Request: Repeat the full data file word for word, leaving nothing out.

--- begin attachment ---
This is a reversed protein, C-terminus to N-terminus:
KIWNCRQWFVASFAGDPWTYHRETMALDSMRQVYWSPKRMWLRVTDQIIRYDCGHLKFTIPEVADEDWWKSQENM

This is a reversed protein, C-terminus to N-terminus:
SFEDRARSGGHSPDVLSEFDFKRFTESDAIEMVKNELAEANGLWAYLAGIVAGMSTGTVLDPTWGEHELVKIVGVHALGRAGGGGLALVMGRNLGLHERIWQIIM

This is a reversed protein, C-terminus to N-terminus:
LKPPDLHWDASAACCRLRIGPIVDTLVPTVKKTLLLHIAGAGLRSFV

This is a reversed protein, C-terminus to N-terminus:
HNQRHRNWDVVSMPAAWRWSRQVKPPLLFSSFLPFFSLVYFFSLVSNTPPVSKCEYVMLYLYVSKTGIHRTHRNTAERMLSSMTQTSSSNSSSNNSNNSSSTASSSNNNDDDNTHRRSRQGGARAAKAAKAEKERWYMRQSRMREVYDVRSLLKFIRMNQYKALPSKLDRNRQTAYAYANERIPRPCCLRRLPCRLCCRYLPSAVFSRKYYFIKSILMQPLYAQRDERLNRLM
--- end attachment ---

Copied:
This is a reversed protein, C-terminus to N-terminus:
KIWNCRQWFVASFAGDPWTYHRETMALDSMRQVYWSPKRMWLRVTDQIIRYDCGHLKFTIPEVADEDWWKSQENM

This is a reversed protein, C-terminus to N-terminus:
SFEDRARSGGHSPDVLSEFDFKRFTESDAIEMVKNELAEANGLWAYLAGIVAGMSTGTVLDPTWGEHELVKIVGVHALGRAGGGGLALVMGRNLGLHERIWQIIM

This is a reversed protein, C-terminus to N-terminus:
LKPPDLHWDASAACCRLRIGPIVDTLVPTVKKTLLLHIAGAGLRSFV

This is a reversed protein, C-terminus to N-terminus:
HNQRHRNWDVVSMPAAWRWSRQVKPPLLFSSFLPFFSLVYFFSLVSNTPPVSKCEYVMLYLYVSKTGIHRTHRNTAERMLSSMTQTSSSNSSSNNSNNSSSTASSSNNNDDDNTHRRSRQGGARAAKAAKAEKERWYMRQSRMREVYDVRSLLKFIRMNQYKALPSKLDRNRQTAYAYANERIPRPCCLRRLPCRLCCRYLPSAVFSRKYYFIKSILMQPLYAQRDERLNRLM